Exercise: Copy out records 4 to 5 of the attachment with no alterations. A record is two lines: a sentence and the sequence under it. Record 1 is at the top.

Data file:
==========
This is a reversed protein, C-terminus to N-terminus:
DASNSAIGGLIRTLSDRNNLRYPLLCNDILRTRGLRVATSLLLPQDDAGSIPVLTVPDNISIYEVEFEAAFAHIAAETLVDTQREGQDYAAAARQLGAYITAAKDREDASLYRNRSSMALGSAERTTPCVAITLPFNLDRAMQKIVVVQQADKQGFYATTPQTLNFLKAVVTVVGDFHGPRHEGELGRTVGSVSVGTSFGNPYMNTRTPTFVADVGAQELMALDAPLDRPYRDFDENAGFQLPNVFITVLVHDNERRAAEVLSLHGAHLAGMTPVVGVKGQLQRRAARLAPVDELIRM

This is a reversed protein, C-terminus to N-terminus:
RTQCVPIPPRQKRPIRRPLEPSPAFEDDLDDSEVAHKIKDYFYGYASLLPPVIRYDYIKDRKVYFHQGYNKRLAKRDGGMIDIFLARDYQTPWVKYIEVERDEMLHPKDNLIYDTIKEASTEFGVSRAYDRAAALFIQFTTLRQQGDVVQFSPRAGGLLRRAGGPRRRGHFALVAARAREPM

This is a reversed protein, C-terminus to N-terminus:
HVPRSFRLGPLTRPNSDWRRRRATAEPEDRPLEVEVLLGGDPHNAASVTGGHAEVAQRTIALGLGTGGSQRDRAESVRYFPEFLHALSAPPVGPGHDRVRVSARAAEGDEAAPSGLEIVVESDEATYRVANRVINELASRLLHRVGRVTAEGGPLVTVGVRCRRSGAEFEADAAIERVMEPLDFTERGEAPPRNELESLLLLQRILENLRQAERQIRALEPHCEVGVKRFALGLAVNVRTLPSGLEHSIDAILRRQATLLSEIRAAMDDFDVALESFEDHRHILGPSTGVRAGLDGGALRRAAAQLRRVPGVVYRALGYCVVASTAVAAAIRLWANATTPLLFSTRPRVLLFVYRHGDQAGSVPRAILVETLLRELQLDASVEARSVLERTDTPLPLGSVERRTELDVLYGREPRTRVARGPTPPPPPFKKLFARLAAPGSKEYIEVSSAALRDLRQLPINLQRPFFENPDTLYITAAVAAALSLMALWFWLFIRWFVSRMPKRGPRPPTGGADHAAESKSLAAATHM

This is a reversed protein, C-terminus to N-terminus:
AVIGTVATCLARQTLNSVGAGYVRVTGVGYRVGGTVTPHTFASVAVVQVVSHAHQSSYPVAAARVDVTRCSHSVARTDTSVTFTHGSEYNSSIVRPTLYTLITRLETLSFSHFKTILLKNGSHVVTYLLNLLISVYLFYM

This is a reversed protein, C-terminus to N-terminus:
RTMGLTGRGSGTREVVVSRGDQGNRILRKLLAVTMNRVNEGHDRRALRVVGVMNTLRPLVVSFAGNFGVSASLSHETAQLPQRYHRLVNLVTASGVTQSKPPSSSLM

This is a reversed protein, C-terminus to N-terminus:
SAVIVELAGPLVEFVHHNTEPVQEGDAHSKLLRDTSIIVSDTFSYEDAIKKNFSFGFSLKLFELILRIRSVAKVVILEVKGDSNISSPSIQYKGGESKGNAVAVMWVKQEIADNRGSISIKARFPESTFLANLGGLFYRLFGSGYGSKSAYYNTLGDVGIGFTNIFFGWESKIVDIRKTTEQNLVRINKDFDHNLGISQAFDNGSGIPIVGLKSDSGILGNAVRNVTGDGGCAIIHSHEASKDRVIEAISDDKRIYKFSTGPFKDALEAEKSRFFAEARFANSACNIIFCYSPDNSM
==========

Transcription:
This is a reversed protein, C-terminus to N-terminus:
AVIGTVATCLARQTLNSVGAGYVRVTGVGYRVGGTVTPHTFASVAVVQVVSHAHQSSYPVAAARVDVTRCSHSVARTDTSVTFTHGSEYNSSIVRPTLYTLITRLETLSFSHFKTILLKNGSHVVTYLLNLLISVYLFYM

This is a reversed protein, C-terminus to N-terminus:
RTMGLTGRGSGTREVVVSRGDQGNRILRKLLAVTMNRVNEGHDRRALRVVGVMNTLRPLVVSFAGNFGVSASLSHETAQLPQRYHRLVNLVTASGVTQSKPPSSSLM